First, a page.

As a big fan of Ang Lee I found Brokeback Mountain to be a powerful and deeply affecting film, although I grew tired of defending it against those who simply went to see the film because they expected, not unreasonably, to be treated to a glorious feast of rampant man-on-man action, and instead were left feeling bored – and cheated – by those long, lingering shots of misty mountains and the tense, unspoken angst. It was interesting to discover then that this was also the view of Best Supporting Actor nominee and star Jake Gyllenhaal, who declared that this film ‘means more to me socially than it does artistically’. When Penn won his award, he said with a sly wink at the audience, ‘You commie homo-loving sons of guns. I did not expect this, and I wanted to be very clear that I do know how hard I make it to appreciate me, often. But I am touched by the appreciation.’ (It’s funny, you see, because the audience weren’t pig-ignorant rednecks but wealthy, successful and well-educated Hollywood types.)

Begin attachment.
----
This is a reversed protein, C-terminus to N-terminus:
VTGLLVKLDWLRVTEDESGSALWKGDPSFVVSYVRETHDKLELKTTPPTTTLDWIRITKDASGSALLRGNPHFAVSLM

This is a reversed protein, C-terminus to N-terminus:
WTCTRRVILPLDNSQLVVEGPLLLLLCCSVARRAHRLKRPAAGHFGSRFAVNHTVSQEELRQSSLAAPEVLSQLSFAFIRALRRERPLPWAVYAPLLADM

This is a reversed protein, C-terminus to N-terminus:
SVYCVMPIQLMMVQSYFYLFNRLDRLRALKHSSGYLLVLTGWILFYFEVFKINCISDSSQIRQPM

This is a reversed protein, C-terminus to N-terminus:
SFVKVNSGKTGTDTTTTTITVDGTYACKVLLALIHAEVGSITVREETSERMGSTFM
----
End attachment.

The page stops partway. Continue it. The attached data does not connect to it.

I should admit that I’d heard nothing of Harvey Milk until I saw him portrayed on a cinema screen, so I guess my awareness was raised by a film. But, in my case, that film was not Milk but the wonderful Half-Nelson, in which Harvey Milk appears only briefly: in 1970s newsreel footage, in fact, as a crack-addicted schoolteacher played by Ryan Gosling tried to inspire his class of tough, inner-city deadbeats with political idealism and the civil rights movement. So far, so worthy. The film’s real target, however, was the political hollowing out of America’s contemporary liberal middle class. Hence the teacher’s baby-boomer parents (his inspiration) are depicted as exhausted and cynical bores, trapped in a delusional nostalgia for the good old days of the Sixties and unable to grasp the particular complexities of contemporary politics. For all the feelgood gestures of the film’s protagonists, the political defeat of the civil rights movement is writ large in the poverty of America’s inner cities.